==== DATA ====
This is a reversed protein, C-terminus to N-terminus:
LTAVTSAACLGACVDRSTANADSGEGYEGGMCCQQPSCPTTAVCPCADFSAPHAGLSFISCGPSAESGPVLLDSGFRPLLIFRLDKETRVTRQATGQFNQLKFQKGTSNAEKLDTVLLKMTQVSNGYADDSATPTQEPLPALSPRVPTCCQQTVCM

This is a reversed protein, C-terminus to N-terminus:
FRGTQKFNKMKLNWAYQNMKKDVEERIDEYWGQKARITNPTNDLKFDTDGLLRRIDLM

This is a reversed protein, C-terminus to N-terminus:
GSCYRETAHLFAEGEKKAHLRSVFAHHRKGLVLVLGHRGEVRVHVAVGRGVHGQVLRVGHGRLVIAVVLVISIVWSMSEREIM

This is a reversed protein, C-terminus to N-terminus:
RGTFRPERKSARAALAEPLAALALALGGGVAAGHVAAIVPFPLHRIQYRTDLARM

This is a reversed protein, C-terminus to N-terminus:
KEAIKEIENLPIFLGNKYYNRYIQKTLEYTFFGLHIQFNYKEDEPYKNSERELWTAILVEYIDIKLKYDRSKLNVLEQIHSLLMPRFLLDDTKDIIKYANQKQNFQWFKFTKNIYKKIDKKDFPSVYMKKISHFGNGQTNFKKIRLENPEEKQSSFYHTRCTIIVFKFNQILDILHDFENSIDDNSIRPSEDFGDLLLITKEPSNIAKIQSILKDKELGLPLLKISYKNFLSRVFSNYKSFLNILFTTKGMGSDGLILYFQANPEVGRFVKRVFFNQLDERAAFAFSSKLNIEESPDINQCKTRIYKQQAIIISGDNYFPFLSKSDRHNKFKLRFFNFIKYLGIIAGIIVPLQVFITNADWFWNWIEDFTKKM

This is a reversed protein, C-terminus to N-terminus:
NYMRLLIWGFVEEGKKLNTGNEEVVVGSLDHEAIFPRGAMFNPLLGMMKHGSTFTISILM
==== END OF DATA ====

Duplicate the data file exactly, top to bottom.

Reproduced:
This is a reversed protein, C-terminus to N-terminus:
LTAVTSAACLGACVDRSTANADSGEGYEGGMCCQQPSCPTTAVCPCADFSAPHAGLSFISCGPSAESGPVLLDSGFRPLLIFRLDKETRVTRQATGQFNQLKFQKGTSNAEKLDTVLLKMTQVSNGYADDSATPTQEPLPALSPRVPTCCQQTVCM

This is a reversed protein, C-terminus to N-terminus:
FRGTQKFNKMKLNWAYQNMKKDVEERIDEYWGQKARITNPTNDLKFDTDGLLRRIDLM

This is a reversed protein, C-terminus to N-terminus:
GSCYRETAHLFAEGEKKAHLRSVFAHHRKGLVLVLGHRGEVRVHVAVGRGVHGQVLRVGHGRLVIAVVLVISIVWSMSEREIM

This is a reversed protein, C-terminus to N-terminus:
RGTFRPERKSARAALAEPLAALALALGGGVAAGHVAAIVPFPLHRIQYRTDLARM

This is a reversed protein, C-terminus to N-terminus:
KEAIKEIENLPIFLGNKYYNRYIQKTLEYTFFGLHIQFNYKEDEPYKNSERELWTAILVEYIDIKLKYDRSKLNVLEQIHSLLMPRFLLDDTKDIIKYANQKQNFQWFKFTKNIYKKIDKKDFPSVYMKKISHFGNGQTNFKKIRLENPEEKQSSFYHTRCTIIVFKFNQILDILHDFENSIDDNSIRPSEDFGDLLLITKEPSNIAKIQSILKDKELGLPLLKISYKNFLSRVFSNYKSFLNILFTTKGMGSDGLILYFQANPEVGRFVKRVFFNQLDERAAFAFSSKLNIEESPDINQCKTRIYKQQAIIISGDNYFPFLSKSDRHNKFKLRFFNFIKYLGIIAGIIVPLQVFITNADWFWNWIEDFTKKM

This is a reversed protein, C-terminus to N-terminus:
NYMRLLIWGFVEEGKKLNTGNEEVVVGSLDHEAIFPRGAMFNPLLGMMKHGSTFTISILM